|Publication number||US7608040 B1|
|Application number||US 10/783,093|
|Publication date||Oct 27, 2009|
|Priority date||Feb 24, 2003|
|Publication number||10783093, 783093, US 7608040 B1, US 7608040B1, US-B1-7608040, US7608040 B1, US7608040B1|
|Original Assignee||City Of Hope|
|Export Citation||BiBTeX, EndNote, RefMan|
|Patent Citations (35), Referenced by (17), Classifications (10), Legal Events (3)|
|External Links: USPTO, USPTO Assignment, Espacenet|
This application claims the benefit of U.S. Provisional Patent Application No. 60/448,881, filed on Feb. 24, 2003, the contents of which are incorporated herein by this reference.
1. Field of the Invention
The present invention relates generally to tracheal intubation devices and, in particular, to a tracheal intubation device that allows single handed laryngeal suspension, secretion aspiration, oxygenation, and visualization.
2. Background and Related Art
Laryngoscopes are generally used during tracheal intubation procedures, both in surgical situations and in any emergency situation requiring access to a patient's mouth and throat. Laryngoscopes are used to suspend the oral cavity, Pharynx and associated structures open for insertion of, for example, endotracheal tubes, which may facilitate positive pressure ventilation for the patient's lungs.
Generally, a laryngoscope comprises a handle and a blade portion. Laryngoscopes are commonly constructed from either stainless steel or chrome-plated brass, but can also be made of hard plastic. The handle portion is cylindrical and will typically contain a power source, generally a battery, which powers a light bulb attached to the blade portion. The light bulb illuminates the inside of a patient's mouth and throat during endotracheal intubation. The blade portion is detachably secured to the handle portion and extends away from the handle curving downwardly with respect to the top of the handle. Other types of blades are straight, extending nearly perpendicularly from the handle. Additionally, the blade portion may include a side wall, sometimes called a tongue deflector, which assists in manipulating and moving the patient's tongue to the side of the patient's mouth to permit direct visualization of the larynx/vocal cords and placement of the endotracheal tube.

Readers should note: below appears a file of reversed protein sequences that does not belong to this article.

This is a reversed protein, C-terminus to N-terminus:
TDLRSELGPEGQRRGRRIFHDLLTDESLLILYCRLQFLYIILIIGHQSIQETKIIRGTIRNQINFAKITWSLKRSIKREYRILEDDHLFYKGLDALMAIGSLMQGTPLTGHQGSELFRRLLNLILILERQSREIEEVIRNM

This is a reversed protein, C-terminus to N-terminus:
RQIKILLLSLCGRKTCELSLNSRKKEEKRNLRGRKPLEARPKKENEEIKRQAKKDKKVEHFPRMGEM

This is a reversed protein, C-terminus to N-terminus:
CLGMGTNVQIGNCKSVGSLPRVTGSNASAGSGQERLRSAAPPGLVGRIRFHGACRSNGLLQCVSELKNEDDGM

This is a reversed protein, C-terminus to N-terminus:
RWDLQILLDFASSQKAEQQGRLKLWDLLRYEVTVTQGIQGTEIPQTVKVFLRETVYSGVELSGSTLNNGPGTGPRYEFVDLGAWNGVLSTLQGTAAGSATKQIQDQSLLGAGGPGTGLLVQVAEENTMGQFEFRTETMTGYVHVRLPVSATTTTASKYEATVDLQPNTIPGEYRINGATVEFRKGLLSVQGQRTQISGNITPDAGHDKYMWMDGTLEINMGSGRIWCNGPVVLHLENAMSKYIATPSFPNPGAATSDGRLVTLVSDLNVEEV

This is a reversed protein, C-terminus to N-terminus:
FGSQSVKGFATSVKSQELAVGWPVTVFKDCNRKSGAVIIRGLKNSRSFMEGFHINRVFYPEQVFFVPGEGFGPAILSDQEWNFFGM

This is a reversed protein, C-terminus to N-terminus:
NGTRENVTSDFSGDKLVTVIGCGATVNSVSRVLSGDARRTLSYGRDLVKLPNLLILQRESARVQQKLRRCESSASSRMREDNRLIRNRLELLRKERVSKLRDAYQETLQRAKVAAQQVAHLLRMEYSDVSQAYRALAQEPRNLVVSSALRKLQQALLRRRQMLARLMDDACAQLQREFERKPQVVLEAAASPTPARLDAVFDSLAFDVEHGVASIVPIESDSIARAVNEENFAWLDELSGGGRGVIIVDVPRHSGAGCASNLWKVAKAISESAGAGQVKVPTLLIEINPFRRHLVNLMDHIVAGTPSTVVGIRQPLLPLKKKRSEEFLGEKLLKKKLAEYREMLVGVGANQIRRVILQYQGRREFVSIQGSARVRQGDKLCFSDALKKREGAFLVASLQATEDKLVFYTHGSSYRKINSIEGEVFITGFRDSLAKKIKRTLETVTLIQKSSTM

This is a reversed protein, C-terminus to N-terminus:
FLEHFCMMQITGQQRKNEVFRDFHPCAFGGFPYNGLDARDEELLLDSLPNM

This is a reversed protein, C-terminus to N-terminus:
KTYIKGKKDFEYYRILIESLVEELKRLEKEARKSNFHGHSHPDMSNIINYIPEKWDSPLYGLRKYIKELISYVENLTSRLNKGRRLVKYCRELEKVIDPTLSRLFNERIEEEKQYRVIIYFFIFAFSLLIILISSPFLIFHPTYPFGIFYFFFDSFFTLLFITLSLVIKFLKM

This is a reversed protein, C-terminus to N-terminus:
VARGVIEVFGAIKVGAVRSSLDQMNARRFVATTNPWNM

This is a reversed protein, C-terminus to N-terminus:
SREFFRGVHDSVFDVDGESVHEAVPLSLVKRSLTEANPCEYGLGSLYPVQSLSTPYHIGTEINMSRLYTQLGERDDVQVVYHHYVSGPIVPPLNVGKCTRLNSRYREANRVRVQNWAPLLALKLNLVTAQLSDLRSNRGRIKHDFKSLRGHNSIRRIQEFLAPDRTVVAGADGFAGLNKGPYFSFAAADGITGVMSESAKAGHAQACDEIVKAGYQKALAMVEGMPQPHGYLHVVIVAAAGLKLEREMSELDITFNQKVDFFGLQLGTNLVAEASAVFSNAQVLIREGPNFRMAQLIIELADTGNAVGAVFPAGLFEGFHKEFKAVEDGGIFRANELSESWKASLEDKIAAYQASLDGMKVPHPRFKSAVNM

Representative laryngoscopes comprising a blade and handle design are described in U.S. Pat. No. 6,251,069 to Mentzelopoulos et al. and U.S. Pat. No. 5,776,053 to Dragisic et al. U.S. Pat. No. 5,203,320 to Augustine discloses a tracheal intubation guide with a curved, open tubular device through which flexible tubes and the like can be guided into the trachea of a patient.
When using a laryngoscope with a standard curved blade, the blade is placed into the anatomical region called the vallecula. This is the space immediately anterior to the epiglottis at the base of the tongue. Optimally, pressure is exerted on the tongue by the operator at this location in an upward fashion to suspend the larynx and aid in visualization of the glottic aperture. It is through this glottic aperture that tracheal intubation is performed. Often times the glottic aperture is rendered difficult to visualize by secretions (i.e., blood, mucus, gastric contents, foreign debris, etc.).